If you play it right you can really freak your student out by forgetting about feedback deadlines.  As the clock ticked on his scholarship, Harold sent his full PhD to his supervisor to read.  Four months later, the supervisor hadn’t finished reading it.   Given the nod by her supervisors, Jenny submitted her Intention to Submit form setting the big date for a month later.  One supervisor was still “just finishing” reading her final draft.   A fortnight later, three months after receiving the draft, he provided an hour of insightful, sit-down feedback involving theoretical and methodological implications, some of which Jenny incorporated into her final submission.  Her supervisor was surprised when she submitted on time, rather than read that new author he recommended.

6.       Make untimely suggestions

On that topic, a classic move you could try is to continuously suggest new areas of study.  Of course, we all know that at some point the PhD has to finish.  The manuscript must be submitted.  A line must be drawn, and those deeper and broader understandings must begin to flower in the garden outside the PhD enclosure.  But as your student prepares their final draft, pretend the world worked differently.  Hiding the twinkle in your eye, insist that she must incorporate X’s theory of the world, and needs to read their seminal work on the topic. Hoop-lah!  Confidence, gone!

7.       Expect my PhD not to change

One day way back when, I came to your office and pitched a PhD, and you said, okay, let’s do it.  Since then, I’ve been reading and thinking, trying ideas, failing and learning.  That’s good, isn’t it?  Now, my PhD is different.  If you don’t recognise it, see point 8.

8.       Leave the supervision with no idea what I was talking about

It can be really hard to describe what I’m trying to say, because my ideas are still forming about it.  Meanwhile, because you’ve read all kinds of stuff I haven’t, half the time I’ll say something that reminds you of X.  Please don’t therefore assume that I am talking about X, and forget to listen to what I’m saying.  So here’s how it works.  We’re sitting in your office, and I’m telling you about how this new idea fits in with my other ideas.  You get a glazed look on your face and start fidgeting.  When I finish explaining, you comment that it won’t work because of a series of factors, which don’t seem connected.  I am surprised, but decide to listen and wait for them to connect to what I was talking about.  Sadly, I never see how they connect, and then the time is up, so I agree to think about it.  Let’s rewind and run that again.  I was talking about my messy ideas, let’s call them M.  You listened, and probably quite rightly, noticed some of the early part sounded a bit like X.  You started thinking about X.  The next parts of M didn’t sound like X at all, which got you worried.  You started thinking about how common it is for people to misunderstand X, and began to fidget and prepare your discussion of the problems with misunderstanding X as I continued to talk about M.  You remember a really easy way to explain the problem with Example Y.  I finish.  You start talking about Y.  I don’t know why you are talking about Y, and you don’t know what M was about because you got distracted by X.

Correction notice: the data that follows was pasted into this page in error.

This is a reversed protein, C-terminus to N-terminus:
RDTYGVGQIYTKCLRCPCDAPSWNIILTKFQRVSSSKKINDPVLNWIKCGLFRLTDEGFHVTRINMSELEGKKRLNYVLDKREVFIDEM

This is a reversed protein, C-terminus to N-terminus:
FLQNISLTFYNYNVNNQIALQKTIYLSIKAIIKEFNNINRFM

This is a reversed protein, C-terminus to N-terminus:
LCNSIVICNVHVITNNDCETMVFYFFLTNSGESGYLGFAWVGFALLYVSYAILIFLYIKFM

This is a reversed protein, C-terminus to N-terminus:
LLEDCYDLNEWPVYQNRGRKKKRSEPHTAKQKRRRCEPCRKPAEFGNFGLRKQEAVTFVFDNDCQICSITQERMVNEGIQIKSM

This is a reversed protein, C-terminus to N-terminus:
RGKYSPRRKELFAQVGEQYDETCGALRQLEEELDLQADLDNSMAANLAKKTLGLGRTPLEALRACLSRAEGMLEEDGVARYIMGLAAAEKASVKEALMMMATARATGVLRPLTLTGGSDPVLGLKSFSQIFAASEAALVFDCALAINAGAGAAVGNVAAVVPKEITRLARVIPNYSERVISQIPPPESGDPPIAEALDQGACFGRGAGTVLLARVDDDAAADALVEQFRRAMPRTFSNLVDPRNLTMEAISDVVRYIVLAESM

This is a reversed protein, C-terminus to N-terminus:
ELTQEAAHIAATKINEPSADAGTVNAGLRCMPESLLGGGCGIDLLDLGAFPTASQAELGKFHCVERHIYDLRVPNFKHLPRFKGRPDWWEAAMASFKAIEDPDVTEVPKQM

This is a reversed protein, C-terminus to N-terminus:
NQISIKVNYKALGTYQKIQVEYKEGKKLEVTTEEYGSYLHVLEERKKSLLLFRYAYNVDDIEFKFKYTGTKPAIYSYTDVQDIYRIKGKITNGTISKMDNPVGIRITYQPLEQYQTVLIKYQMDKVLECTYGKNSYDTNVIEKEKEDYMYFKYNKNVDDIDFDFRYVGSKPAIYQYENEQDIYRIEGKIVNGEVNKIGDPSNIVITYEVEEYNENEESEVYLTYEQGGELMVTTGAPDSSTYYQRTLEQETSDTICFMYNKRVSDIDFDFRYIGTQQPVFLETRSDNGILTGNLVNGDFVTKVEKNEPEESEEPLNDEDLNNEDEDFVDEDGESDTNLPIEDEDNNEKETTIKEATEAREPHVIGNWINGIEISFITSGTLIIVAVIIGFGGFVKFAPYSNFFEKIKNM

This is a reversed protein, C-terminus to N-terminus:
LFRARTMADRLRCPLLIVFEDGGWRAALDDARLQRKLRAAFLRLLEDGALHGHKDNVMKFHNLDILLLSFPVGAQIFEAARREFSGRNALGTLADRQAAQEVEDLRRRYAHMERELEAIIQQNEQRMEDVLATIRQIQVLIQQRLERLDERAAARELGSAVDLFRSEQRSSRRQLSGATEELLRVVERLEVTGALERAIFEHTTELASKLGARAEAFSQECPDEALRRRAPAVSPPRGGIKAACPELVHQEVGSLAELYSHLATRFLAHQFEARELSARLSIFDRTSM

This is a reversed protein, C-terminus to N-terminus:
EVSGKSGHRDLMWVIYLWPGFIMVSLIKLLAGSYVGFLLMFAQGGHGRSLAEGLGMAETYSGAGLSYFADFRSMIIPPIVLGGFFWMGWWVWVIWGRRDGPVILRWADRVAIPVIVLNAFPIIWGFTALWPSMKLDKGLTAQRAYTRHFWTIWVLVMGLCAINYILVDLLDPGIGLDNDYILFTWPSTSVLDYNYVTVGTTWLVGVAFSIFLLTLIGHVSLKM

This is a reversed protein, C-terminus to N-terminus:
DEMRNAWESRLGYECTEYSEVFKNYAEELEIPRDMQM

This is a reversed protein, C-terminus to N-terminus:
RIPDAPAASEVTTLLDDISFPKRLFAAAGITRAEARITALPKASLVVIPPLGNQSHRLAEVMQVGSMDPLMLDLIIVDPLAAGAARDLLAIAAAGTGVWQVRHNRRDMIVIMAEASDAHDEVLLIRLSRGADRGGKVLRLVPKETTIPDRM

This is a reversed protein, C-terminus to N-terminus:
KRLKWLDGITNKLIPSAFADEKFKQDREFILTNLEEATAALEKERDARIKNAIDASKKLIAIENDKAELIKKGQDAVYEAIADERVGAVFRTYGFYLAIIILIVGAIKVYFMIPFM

9.       Expect me to agree with everything you say

Your student wants to explore governmentality in their data, and you don’t see the value.  What’s more, the methods they want to use aren’t like your previous work in that field.  Here’s what you could do next:  tell your student not to follow that path as it will lead to uninteresting research.  Or you could ask your student to put together a clear argument for their new direction.  Ask for 2,000 words.  This is an important moment as your student may be learning to think for themselves.  Jeffery told his supervisor he was considering an ethnographic approach.  His supervisor told him ethnography was positivisist, and she pointed out that Jeffery’s work was not ethnographic as he would not be undertaking participant observation.  Jeffery found evidence to support a move from traditional forms of ethnography to more social constructionist approaches, and submitted 2,000 words on how he could undertake participant observation.  Both supervisor and student learnt more about ethnography, and eventually negotiated a middle path for its application in Jeffery’s research.  But wait!  You want to discourage originality in your student, so best you follow my first suggestion:  steer them back towards what you would have done.  When they disagree, insist that they don’t understand the literature.

10.  Try to protect me from other academics

NB. Nick here: please note how this goes against my original point on this issue, and to a large degree, I stand correctly corrected!